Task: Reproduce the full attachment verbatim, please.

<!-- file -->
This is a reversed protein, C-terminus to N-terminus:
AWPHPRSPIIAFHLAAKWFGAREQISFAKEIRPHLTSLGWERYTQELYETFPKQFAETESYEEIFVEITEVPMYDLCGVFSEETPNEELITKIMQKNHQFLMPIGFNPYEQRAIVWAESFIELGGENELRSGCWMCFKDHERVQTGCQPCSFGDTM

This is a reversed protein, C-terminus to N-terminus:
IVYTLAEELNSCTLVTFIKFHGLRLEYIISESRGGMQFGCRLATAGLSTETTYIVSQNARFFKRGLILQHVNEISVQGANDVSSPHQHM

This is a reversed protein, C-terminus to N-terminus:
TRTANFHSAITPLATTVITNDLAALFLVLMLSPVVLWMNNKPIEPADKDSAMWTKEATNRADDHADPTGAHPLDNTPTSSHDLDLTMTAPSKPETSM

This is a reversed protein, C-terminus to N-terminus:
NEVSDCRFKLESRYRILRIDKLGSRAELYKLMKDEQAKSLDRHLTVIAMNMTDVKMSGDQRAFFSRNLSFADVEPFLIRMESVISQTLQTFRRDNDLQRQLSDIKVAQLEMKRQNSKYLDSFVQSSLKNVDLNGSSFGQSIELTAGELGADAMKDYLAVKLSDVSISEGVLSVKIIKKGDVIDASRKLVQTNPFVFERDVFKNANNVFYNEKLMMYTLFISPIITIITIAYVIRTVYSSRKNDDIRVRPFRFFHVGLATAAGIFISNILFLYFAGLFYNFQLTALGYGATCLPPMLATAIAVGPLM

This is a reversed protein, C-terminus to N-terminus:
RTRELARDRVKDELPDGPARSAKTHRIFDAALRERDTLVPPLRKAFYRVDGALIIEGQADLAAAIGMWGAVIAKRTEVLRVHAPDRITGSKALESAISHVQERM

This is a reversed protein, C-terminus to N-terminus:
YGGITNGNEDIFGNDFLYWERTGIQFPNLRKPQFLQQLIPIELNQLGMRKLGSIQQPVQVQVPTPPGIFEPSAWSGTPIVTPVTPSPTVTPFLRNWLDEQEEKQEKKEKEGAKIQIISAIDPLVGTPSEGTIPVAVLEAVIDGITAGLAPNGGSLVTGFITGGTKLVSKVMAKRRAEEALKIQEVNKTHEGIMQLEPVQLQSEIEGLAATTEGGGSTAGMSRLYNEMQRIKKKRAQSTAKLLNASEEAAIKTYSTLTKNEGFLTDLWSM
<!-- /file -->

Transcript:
This is a reversed protein, C-terminus to N-terminus:
AWPHPRSPIIAFHLAAKWFGAREQISFAKEIRPHLTSLGWERYTQELYETFPKQFAETESYEEIFVEITEVPMYDLCGVFSEETPNEELITKIMQKNHQFLMPIGFNPYEQRAIVWAESFIELGGENELRSGCWMCFKDHERVQTGCQPCSFGDTM

This is a reversed protein, C-terminus to N-terminus:
IVYTLAEELNSCTLVTFIKFHGLRLEYIISESRGGMQFGCRLATAGLSTETTYIVSQNARFFKRGLILQHVNEISVQGANDVSSPHQHM

This is a reversed protein, C-terminus to N-terminus:
TRTANFHSAITPLATTVITNDLAALFLVLMLSPVVLWMNNKPIEPADKDSAMWTKEATNRADDHADPTGAHPLDNTPTSSHDLDLTMTAPSKPETSM

This is a reversed protein, C-terminus to N-terminus:
NEVSDCRFKLESRYRILRIDKLGSRAELYKLMKDEQAKSLDRHLTVIAMNMTDVKMSGDQRAFFSRNLSFADVEPFLIRMESVISQTLQTFRRDNDLQRQLSDIKVAQLEMKRQNSKYLDSFVQSSLKNVDLNGSSFGQSIELTAGELGADAMKDYLAVKLSDVSISEGVLSVKIIKKGDVIDASRKLVQTNPFVFERDVFKNANNVFYNEKLMMYTLFISPIITIITIAYVIRTVYSSRKNDDIRVRPFRFFHVGLATAAGIFISNILFLYFAGLFYNFQLTALGYGATCLPPMLATAIAVGPLM

This is a reversed protein, C-terminus to N-terminus:
RTRELARDRVKDELPDGPARSAKTHRIFDAALRERDTLVPPLRKAFYRVDGALIIEGQADLAAAIGMWGAVIAKRTEVLRVHAPDRITGSKALESAISHVQERM

This is a reversed protein, C-terminus to N-terminus:
YGGITNGNEDIFGNDFLYWERTGIQFPNLRKPQFLQQLIPIELNQLGMRKLGSIQQPVQVQVPTPPGIFEPSAWSGTPIVTPVTPSPTVTPFLRNWLDEQEEKQEKKEKEGAKIQIISAIDPLVGTPSEGTIPVAVLEAVIDGITAGLAPNGGSLVTGFITGGTKLVSKVMAKRRAEEALKIQEVNKTHEGIMQLEPVQLQSEIEGLAATTEGGGSTAGMSRLYNEMQRIKKKRAQSTAKLLNASEEAAIKTYSTLTKNEGFLTDLWSM